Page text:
An unfortunate fact facing mothers in the U.S. is that postpartum depression is the most common complication of childbirth. Approximately 10 to 15 percent of women who give birth each year – or roughly 600,000 women – experience postpartum depression symptoms. [More]
New study links altered purine metabolism to major depressive disorder

New study links altered purine metabolism to major depressive disorder

People suffering from major depressive disorder may have altered purine metabolism, according to a new study from the University of Eastern Finland and Kuopio University Hospital. [More]
Low adiponectin levels may lead to development of PTSD symptoms

Low adiponectin levels may lead to development of PTSD symptoms

Individuals with post-traumatic stress disorder (PTSD) relive past traumas again and again, bound in a virtual prison of their memories. [More]
Study shows risk of developing MDD depends on symptom centrality in network

Study shows risk of developing MDD depends on symptom centrality in network

A novel study published in the current issue of Psychotherapy and Psychosomatics discloses how depression may develop. [More]

Mindfulness-based cognitive therapy more beneficial without antidepressant drugs

An investigation published in the current issue of Psychotherapy and Psychosomatics indicates that mindfulness based cognitive therapy (MBCT) is most helpful when antidepressant drugs are not used. [More]
Neuroimaging studies offer new insights into cognitive vulnerability to depression

Neuroimaging studies offer new insights into cognitive vulnerability to depression

Neuroimaging studies of interconnected brain networks may provide the "missing links" between behavioral and biological models of cognitive vulnerability to depression, according to a research review in the Harvard Review of Psychiatry. The journal is published by Wolters Kluwer. [More]
Depressed moms not physiologically 'in sync' with their children

Depressed moms not physiologically 'in sync' with their children

Mothers with a history of depression are not physiologically "in sync" with their kids, according to a new study from Binghamton University. While researchers have known for a while that depression is associated with interpersonal problems with others, this is the first study to examine whether this is also evident physiologically. [More]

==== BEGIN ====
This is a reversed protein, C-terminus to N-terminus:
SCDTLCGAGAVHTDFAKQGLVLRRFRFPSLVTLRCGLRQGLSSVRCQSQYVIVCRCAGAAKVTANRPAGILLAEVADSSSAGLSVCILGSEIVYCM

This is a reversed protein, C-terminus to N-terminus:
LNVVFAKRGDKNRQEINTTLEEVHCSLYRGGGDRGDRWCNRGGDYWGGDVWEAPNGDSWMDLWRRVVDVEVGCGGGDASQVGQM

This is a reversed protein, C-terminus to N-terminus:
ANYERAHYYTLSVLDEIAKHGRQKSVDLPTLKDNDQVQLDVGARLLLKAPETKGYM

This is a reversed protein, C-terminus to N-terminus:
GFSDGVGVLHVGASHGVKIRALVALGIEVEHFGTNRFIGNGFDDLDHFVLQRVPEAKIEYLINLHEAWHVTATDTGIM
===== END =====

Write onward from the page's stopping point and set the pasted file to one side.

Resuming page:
RADAR-CNS programme aims to improve lives of patients with brain disorders

RADAR-CNS programme aims to improve lives of patients with brain disorders

A major new research program supported by the Innovative Medicines Initiative launches today, which will develop new ways of monitoring major depressive disorder, epilepsy, and multiple sclerosis using wearable devices and smartphone technology. [More]
New meta-analysis supports link between intake of omega-3 fatty acids and reduction in MDD

New meta-analysis supports link between intake of omega-3 fatty acids and reduction in MDD

According to the World Health Organization, depression is a major cause of disease burden worldwide, affecting an estimated 350 million people. According to the National Institutes of Mental Health, in 2014, an estimated 15.7 million adults aged 18 or older in the United States had at least one major depressive episode in the past year. [More]
Orexigen Therapeutics, Valeant Pharmaceuticals sign distribution agreement for Mysimba

Orexigen Therapeutics, Valeant Pharmaceuticals sign distribution agreement for Mysimba

Orexigen Therapeutics, Inc. today announced Valeant Pharmaceuticals International, Inc. will commercialize Mysimba (naltrexone HCl / bupropion HCl prolonged release) in Central and Eastern Europe. [More]
New imaging study shows how exercise affects the brain

New imaging study shows how exercise affects the brain

People who exercise have better mental fitness, and a new imaging study from UC Davis Health System shows why. Intense exercise increases levels of two common neurotransmitters -- glutamate and gamma-aminobutyric acid, or GABA -- that are responsible for chemical messaging within the brain. [More]
Researchers explore effects of attention bias modification in adolescents with MDD

Researchers explore effects of attention bias modification in adolescents with MDD

A study to be published in the March 2016 issue of the Journal of the American Academy of Child and Adolescent Psychiatry reports that adolescents with major depression who performed a computer-based task designed to shift attention from sad to neutral to positive word associations showed reductions in negative attention biases and clinician-rated depressive symptoms. [More]